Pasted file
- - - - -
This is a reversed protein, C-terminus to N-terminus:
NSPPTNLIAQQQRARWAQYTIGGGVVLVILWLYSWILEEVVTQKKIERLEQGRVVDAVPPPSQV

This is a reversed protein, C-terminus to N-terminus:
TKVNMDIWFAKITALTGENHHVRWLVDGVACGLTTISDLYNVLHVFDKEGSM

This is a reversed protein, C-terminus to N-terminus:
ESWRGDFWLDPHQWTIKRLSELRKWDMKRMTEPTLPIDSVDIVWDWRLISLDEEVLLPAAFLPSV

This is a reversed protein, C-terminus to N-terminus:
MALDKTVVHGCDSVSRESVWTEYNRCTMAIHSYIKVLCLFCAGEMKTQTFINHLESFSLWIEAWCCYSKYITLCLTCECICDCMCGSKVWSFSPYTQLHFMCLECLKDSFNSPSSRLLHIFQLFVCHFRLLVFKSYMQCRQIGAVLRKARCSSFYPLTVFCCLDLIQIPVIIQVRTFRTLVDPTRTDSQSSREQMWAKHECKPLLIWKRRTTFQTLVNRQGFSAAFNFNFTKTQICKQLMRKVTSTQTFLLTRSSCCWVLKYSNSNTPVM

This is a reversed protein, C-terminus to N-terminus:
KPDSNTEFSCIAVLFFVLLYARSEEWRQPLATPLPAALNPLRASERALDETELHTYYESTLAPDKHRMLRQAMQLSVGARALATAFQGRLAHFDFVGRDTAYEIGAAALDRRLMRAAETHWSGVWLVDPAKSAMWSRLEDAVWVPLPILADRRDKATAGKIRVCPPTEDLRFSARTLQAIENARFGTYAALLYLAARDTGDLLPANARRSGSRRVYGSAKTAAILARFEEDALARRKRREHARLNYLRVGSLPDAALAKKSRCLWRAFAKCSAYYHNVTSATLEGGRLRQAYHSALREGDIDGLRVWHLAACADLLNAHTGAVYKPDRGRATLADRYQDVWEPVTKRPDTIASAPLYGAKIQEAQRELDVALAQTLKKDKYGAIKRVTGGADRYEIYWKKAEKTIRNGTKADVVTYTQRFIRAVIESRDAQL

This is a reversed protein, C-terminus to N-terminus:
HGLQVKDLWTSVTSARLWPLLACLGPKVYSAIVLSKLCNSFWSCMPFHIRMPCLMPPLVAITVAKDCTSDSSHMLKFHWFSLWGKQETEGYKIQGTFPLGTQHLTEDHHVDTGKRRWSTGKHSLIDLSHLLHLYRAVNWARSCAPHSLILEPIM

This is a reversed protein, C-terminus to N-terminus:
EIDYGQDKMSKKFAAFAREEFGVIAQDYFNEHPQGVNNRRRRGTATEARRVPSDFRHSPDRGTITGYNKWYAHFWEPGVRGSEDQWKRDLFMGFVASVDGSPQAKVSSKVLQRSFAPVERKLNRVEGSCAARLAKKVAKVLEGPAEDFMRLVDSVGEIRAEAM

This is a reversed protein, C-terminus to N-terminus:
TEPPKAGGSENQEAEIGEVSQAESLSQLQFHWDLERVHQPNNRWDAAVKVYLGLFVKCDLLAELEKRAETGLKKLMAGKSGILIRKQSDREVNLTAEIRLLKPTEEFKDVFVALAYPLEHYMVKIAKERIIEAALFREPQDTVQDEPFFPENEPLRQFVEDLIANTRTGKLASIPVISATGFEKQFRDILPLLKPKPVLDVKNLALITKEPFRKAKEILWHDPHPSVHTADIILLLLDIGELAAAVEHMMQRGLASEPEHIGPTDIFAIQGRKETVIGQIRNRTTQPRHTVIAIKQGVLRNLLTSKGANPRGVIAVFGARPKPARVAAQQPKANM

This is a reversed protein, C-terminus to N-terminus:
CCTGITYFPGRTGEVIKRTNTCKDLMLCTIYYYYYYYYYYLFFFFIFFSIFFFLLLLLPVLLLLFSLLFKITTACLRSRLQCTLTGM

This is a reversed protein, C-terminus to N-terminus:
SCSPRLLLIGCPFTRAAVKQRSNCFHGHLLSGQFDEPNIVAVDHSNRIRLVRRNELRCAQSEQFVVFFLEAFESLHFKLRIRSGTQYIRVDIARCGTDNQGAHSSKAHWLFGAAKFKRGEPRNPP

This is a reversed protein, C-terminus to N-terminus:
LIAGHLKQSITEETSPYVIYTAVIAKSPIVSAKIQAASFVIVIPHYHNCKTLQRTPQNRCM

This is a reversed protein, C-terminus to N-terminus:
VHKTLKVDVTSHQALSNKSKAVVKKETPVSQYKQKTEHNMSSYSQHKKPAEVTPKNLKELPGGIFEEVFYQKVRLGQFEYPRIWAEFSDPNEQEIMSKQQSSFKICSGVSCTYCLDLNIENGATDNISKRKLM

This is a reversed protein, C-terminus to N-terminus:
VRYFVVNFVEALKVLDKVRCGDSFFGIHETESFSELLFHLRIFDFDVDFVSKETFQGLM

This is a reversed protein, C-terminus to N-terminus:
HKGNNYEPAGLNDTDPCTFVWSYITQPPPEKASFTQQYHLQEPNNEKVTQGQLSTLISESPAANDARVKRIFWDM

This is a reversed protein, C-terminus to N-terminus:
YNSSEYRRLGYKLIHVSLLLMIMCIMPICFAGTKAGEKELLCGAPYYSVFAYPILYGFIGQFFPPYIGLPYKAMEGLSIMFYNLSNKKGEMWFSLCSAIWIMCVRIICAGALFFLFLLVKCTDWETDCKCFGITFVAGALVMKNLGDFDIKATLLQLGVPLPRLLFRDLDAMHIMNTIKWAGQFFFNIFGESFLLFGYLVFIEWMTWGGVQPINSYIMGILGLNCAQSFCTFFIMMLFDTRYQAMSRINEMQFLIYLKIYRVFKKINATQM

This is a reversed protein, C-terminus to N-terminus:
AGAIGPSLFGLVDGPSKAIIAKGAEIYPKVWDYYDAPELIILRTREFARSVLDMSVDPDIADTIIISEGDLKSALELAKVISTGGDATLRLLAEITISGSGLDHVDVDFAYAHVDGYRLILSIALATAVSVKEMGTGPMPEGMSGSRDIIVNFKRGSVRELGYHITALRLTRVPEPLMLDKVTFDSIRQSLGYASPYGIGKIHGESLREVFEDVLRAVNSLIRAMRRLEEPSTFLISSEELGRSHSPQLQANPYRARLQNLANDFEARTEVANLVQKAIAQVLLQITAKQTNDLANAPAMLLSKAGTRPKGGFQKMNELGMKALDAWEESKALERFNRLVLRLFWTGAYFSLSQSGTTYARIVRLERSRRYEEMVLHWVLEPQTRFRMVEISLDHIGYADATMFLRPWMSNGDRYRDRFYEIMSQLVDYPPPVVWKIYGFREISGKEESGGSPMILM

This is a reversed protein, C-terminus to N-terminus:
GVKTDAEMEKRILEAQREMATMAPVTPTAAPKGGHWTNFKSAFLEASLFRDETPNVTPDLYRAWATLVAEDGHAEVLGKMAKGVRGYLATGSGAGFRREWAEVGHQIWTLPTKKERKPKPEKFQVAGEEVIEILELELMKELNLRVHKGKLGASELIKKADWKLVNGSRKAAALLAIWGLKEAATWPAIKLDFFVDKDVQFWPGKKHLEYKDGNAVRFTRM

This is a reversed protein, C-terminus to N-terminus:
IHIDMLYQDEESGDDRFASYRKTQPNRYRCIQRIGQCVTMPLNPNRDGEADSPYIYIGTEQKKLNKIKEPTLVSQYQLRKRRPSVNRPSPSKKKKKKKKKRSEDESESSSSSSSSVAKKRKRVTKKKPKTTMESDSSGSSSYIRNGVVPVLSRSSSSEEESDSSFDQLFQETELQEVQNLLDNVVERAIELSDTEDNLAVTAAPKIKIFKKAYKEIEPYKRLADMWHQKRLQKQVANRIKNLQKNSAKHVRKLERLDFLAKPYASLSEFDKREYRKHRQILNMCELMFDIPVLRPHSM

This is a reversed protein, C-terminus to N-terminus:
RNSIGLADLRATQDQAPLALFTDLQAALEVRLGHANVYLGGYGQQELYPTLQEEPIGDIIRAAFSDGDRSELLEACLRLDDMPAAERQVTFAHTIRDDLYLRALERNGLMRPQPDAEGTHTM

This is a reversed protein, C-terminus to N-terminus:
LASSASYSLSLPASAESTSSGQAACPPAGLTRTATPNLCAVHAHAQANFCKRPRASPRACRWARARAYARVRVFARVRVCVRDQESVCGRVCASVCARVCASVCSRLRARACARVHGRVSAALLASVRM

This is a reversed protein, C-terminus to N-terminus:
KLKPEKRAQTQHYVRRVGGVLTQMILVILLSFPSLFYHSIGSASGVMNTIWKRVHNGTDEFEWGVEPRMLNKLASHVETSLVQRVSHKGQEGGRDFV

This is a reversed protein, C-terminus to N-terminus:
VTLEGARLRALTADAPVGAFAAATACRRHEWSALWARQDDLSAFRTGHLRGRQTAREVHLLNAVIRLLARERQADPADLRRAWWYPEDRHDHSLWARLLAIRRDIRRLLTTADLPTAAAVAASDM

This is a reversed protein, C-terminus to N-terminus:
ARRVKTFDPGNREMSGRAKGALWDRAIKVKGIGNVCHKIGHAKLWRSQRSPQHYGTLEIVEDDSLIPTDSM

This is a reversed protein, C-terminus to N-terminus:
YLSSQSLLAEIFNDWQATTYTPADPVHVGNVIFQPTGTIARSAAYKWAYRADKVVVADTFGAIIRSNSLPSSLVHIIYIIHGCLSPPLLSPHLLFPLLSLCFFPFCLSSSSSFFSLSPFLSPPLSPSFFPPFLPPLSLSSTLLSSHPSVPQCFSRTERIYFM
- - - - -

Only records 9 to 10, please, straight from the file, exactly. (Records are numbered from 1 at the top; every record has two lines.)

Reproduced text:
This is a reversed protein, C-terminus to N-terminus:
CCTGITYFPGRTGEVIKRTNTCKDLMLCTIYYYYYYYYYYLFFFFIFFSIFFFLLLLLPVLLLLFSLLFKITTACLRSRLQCTLTGM

This is a reversed protein, C-terminus to N-terminus:
SCSPRLLLIGCPFTRAAVKQRSNCFHGHLLSGQFDEPNIVAVDHSNRIRLVRRNELRCAQSEQFVVFFLEAFESLHFKLRIRSGTQYIRVDIARCGTDNQGAHSSKAHWLFGAAKFKRGEPRNPP